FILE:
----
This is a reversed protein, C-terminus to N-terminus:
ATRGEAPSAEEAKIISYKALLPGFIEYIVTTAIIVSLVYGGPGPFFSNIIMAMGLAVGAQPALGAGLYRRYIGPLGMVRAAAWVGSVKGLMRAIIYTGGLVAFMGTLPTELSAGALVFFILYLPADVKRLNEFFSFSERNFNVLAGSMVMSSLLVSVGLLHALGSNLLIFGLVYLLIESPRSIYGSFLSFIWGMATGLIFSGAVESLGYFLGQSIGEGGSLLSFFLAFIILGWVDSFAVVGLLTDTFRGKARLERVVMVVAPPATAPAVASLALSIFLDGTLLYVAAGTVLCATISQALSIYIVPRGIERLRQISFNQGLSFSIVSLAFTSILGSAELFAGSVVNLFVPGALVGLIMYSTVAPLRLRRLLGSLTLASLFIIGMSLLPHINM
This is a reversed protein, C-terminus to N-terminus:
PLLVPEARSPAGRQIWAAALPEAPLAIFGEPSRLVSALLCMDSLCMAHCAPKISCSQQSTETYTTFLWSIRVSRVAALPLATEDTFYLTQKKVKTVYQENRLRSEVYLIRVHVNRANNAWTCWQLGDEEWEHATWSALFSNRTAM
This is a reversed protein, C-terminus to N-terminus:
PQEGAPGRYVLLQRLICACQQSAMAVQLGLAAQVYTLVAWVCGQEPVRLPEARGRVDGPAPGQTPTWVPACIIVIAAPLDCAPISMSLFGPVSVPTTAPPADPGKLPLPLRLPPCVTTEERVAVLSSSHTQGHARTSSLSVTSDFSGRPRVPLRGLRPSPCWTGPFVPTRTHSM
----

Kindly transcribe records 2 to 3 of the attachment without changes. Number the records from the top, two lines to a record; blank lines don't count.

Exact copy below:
This is a reversed protein, C-terminus to N-terminus:
PLLVPEARSPAGRQIWAAALPEAPLAIFGEPSRLVSALLCMDSLCMAHCAPKISCSQQSTETYTTFLWSIRVSRVAALPLATEDTFYLTQKKVKTVYQENRLRSEVYLIRVHVNRANNAWTCWQLGDEEWEHATWSALFSNRTAM
This is a reversed protein, C-terminus to N-terminus:
PQEGAPGRYVLLQRLICACQQSAMAVQLGLAAQVYTLVAWVCGQEPVRLPEARGRVDGPAPGQTPTWVPACIIVIAAPLDCAPISMSLFGPVSVPTTAPPADPGKLPLPLRLPPCVTTEERVAVLSSSHTQGHARTSSLSVTSDFSGRPRVPLRGLRPSPCWTGPFVPTRTHSM